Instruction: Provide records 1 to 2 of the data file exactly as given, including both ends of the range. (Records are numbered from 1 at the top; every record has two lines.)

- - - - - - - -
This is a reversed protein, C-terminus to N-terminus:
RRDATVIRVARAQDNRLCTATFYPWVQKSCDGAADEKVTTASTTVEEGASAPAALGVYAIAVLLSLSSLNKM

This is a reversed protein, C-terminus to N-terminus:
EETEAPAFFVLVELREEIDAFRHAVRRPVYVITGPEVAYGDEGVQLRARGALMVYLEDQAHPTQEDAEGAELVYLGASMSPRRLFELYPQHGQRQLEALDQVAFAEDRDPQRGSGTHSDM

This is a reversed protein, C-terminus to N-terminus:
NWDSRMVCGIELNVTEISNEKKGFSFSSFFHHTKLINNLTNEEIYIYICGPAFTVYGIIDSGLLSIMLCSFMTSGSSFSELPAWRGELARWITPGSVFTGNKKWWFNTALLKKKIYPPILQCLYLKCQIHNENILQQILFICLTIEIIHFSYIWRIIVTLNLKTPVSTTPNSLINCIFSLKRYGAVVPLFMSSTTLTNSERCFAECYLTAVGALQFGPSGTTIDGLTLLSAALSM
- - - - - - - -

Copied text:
This is a reversed protein, C-terminus to N-terminus:
RRDATVIRVARAQDNRLCTATFYPWVQKSCDGAADEKVTTASTTVEEGASAPAALGVYAIAVLLSLSSLNKM

This is a reversed protein, C-terminus to N-terminus:
EETEAPAFFVLVELREEIDAFRHAVRRPVYVITGPEVAYGDEGVQLRARGALMVYLEDQAHPTQEDAEGAELVYLGASMSPRRLFELYPQHGQRQLEALDQVAFAEDRDPQRGSGTHSDM